The World Economic Situation and Prospect report, in its mid-2016 update, said India is expected to achieve a 7.5 percent GDP growth in 2017 and the economic prospects of the South Asian region will be "contingent" on the growth trajectory of India and Iran.

"India's economy is slowly gaining momentum, with an expected GDP growth of 7.3 and 7.5 percent in 2016 and 2017, respectively. Despite some delays in domestic policy reforms and enduring fragilities in the banking system, investment demand is supported by the monetary easing cycle, rising FDI, and government efforts towards infrastructure investments and  public-private partnerships," the report, released here said.

China, which grew at about 6.9 percent in 2015, will continue to witness slowdown in growth, with its GDP projected to grow 6.4 percent in 2016 and 6.5 percent in 2017.

"A larger-than-expected slowdown in China would have widespread spillover effects through trade, financial and commodity markets, while a further deterioration of commodity prices could trigger debt crises in certain commodity- dependent economies," said the report, produced jointly by the UN Department of Economic and Social Affairs (UNDESA) and the UN Conference on Trade and Development (UNCTAD).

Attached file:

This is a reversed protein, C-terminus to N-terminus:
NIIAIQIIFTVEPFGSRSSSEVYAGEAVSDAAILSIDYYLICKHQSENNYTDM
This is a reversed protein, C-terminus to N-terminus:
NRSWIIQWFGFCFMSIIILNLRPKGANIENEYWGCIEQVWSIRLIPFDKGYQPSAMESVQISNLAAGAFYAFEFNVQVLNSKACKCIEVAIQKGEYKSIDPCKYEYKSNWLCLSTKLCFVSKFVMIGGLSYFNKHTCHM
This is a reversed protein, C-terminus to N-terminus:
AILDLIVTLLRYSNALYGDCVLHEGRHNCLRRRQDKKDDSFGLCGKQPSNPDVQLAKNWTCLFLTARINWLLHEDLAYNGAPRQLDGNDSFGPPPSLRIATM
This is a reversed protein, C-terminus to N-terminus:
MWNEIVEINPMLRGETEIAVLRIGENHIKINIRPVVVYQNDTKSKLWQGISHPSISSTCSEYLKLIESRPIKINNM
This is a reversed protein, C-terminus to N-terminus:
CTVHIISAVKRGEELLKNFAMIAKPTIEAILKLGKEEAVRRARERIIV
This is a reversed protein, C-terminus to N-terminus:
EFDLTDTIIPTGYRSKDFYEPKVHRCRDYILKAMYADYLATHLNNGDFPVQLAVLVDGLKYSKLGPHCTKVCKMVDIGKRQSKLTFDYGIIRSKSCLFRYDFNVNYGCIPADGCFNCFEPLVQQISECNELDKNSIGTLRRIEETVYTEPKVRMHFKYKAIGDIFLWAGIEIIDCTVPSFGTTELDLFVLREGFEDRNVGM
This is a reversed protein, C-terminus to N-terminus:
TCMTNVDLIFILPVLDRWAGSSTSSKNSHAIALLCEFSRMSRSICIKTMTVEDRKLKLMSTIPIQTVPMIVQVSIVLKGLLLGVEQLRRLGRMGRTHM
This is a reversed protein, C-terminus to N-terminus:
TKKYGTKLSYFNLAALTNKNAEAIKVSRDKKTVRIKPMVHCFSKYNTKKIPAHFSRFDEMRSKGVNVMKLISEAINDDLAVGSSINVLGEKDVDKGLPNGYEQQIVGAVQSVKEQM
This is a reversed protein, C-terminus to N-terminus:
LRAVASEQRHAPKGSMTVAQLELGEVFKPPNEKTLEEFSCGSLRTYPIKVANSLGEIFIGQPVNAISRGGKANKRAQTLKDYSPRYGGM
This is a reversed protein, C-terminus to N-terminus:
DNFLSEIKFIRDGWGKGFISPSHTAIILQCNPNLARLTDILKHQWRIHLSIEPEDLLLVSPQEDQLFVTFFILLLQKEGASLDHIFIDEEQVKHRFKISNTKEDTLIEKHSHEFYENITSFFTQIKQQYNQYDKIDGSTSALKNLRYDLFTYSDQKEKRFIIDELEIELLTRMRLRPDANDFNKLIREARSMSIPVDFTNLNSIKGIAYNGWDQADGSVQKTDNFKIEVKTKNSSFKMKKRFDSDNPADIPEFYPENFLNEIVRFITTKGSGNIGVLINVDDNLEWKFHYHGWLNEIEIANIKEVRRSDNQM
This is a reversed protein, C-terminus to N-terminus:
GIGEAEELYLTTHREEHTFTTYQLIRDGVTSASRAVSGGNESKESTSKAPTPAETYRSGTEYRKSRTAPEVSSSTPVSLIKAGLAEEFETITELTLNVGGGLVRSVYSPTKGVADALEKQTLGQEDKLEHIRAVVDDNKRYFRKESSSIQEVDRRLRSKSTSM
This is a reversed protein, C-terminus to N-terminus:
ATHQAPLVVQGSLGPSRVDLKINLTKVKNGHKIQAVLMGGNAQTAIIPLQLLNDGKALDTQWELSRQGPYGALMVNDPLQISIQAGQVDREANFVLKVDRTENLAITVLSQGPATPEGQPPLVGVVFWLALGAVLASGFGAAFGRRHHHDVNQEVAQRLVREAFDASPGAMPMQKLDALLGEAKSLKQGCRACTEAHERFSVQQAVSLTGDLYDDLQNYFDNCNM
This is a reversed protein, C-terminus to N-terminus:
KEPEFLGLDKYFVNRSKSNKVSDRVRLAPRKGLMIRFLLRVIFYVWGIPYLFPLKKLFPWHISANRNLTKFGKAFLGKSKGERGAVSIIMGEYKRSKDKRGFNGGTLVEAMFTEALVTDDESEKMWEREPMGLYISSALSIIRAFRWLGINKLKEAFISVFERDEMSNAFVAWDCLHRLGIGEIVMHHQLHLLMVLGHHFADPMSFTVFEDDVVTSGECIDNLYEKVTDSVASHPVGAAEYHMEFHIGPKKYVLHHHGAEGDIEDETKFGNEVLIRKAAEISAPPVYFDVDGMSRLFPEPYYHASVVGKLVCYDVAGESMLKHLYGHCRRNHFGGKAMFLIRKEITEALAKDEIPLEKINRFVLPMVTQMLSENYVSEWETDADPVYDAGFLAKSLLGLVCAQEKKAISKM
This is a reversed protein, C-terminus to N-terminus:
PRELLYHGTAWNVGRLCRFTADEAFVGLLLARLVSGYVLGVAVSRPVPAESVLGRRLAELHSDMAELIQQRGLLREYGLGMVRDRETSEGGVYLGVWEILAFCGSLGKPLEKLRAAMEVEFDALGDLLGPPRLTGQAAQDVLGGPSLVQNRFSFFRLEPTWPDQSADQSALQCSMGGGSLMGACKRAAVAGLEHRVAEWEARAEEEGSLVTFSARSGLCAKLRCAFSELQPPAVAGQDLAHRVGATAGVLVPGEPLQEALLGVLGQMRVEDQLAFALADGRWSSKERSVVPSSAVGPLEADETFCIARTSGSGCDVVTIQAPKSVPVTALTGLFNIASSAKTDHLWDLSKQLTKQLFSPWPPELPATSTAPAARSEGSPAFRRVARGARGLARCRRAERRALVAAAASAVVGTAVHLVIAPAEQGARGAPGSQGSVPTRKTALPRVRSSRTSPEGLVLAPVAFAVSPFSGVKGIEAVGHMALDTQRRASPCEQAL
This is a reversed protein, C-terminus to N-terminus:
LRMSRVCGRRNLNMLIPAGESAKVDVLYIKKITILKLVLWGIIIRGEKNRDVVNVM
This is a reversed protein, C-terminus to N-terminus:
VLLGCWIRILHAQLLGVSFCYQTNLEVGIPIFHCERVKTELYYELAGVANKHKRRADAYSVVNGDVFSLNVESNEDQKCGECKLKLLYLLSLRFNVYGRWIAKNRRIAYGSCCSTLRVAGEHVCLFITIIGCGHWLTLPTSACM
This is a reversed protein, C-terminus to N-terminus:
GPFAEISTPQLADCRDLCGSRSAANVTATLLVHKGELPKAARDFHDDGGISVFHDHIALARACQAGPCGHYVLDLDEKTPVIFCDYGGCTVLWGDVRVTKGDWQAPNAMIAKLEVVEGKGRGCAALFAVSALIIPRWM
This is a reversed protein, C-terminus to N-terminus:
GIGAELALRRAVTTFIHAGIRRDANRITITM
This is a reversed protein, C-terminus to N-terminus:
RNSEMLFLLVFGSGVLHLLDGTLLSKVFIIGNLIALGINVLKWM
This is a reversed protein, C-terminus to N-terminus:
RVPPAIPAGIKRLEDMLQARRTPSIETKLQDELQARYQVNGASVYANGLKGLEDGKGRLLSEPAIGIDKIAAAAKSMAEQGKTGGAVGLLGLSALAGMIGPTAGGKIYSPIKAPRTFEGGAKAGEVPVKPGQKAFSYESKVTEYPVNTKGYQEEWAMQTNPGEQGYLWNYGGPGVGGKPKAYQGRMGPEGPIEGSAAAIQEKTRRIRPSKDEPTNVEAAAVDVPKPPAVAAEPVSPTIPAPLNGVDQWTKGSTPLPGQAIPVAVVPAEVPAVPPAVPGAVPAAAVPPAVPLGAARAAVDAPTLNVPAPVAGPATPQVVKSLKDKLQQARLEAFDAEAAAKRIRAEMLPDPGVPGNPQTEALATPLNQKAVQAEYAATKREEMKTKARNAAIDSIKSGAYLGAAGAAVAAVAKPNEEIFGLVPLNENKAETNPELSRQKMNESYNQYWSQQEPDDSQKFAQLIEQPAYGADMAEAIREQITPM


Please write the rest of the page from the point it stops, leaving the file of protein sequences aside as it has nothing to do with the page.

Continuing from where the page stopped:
The growth estimates for India in the mid-year update are in line with projections made in January this year, when the 2016 World Economic Situation and Prospect report had said that India will be the world's fastest growing large economy at 7.3 percent in 2016, improving further to 7.5 percent in the following year.

India's economy, which accounts for over 70 percent of South Asia's GDP, had grown by about 7.2 percent in 2015.

The report added that despite the protracted instabilities and general weakness of the global economy, South Asia's economic outlook remains favourable, with most countries benefiting from low oil prices.

Regional GDP growth is expected to accelerate from 6.1 percent in 2015 to 6.6 this year and 6.8 percent in 2017, owing to robust private consumption, strengthening investment demand and gradual progress on domestic policy reforms.

Inflation in the South Asian region is projected to remain relatively tame, reflecting subdued commodity prices and lower pressures from supply-side bottlenecks.

"This has increased monetary policy space, with prospects for further easing in some economies, including India," it said.

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